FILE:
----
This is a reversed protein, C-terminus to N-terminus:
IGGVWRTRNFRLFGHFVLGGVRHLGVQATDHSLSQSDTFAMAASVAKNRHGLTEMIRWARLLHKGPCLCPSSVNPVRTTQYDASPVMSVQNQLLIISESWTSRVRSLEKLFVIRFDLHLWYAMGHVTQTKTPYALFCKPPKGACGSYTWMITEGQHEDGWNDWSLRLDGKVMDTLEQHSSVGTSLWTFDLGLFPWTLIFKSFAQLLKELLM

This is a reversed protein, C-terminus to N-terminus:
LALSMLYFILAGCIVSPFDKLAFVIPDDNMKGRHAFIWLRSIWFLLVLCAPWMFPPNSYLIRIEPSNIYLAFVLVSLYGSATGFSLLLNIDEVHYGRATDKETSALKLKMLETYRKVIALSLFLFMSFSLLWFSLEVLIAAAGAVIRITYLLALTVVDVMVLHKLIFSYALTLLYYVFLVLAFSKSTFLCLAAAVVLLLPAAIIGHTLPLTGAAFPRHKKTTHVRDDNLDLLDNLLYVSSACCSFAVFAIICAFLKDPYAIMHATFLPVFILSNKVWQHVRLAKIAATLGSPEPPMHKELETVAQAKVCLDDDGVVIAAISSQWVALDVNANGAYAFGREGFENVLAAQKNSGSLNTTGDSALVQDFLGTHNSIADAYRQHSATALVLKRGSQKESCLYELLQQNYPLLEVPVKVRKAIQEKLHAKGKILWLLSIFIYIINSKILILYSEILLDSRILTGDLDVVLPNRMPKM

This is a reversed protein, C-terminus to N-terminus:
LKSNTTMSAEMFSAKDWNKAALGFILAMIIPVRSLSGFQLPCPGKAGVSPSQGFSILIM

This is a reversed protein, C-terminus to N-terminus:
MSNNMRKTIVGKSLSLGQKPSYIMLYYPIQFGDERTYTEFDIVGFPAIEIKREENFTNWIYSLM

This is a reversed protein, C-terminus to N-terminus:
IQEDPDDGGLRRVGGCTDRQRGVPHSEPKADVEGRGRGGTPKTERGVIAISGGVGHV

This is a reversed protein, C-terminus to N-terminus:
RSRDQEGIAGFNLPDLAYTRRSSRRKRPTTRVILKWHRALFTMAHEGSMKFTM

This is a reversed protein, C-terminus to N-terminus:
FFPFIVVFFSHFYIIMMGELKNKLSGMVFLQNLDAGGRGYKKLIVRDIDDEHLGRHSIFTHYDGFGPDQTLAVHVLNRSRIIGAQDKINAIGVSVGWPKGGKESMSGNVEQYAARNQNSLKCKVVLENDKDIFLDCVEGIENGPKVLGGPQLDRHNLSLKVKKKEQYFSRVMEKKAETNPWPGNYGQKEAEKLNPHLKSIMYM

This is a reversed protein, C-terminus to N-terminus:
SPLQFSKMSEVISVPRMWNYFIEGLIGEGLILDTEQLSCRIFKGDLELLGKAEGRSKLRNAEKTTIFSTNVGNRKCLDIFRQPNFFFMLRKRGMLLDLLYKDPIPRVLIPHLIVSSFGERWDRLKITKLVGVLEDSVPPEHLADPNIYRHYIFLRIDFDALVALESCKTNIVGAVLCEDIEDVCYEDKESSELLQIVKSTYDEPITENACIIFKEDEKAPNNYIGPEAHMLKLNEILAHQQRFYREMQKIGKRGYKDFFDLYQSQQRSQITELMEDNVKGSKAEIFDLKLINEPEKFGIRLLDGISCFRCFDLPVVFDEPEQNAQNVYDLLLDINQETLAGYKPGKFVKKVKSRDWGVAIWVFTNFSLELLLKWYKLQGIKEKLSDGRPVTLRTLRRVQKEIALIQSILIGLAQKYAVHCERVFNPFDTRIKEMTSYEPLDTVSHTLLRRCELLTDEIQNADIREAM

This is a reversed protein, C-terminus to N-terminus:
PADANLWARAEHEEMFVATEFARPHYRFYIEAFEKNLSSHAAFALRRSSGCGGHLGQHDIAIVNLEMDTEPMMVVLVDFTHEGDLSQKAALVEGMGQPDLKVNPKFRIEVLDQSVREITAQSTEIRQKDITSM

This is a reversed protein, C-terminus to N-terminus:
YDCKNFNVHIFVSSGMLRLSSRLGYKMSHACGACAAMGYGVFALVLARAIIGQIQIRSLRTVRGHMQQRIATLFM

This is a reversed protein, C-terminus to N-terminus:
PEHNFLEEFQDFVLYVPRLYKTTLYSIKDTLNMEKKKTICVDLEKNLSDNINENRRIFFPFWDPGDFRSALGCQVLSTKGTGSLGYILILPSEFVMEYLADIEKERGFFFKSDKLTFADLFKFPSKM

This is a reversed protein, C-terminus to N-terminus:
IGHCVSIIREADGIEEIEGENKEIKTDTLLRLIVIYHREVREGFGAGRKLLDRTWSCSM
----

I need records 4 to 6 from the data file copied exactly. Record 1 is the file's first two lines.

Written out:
This is a reversed protein, C-terminus to N-terminus:
MSNNMRKTIVGKSLSLGQKPSYIMLYYPIQFGDERTYTEFDIVGFPAIEIKREENFTNWIYSLM

This is a reversed protein, C-terminus to N-terminus:
IQEDPDDGGLRRVGGCTDRQRGVPHSEPKADVEGRGRGGTPKTERGVIAISGGVGHV

This is a reversed protein, C-terminus to N-terminus:
RSRDQEGIAGFNLPDLAYTRRSSRRKRPTTRVILKWHRALFTMAHEGSMKFTM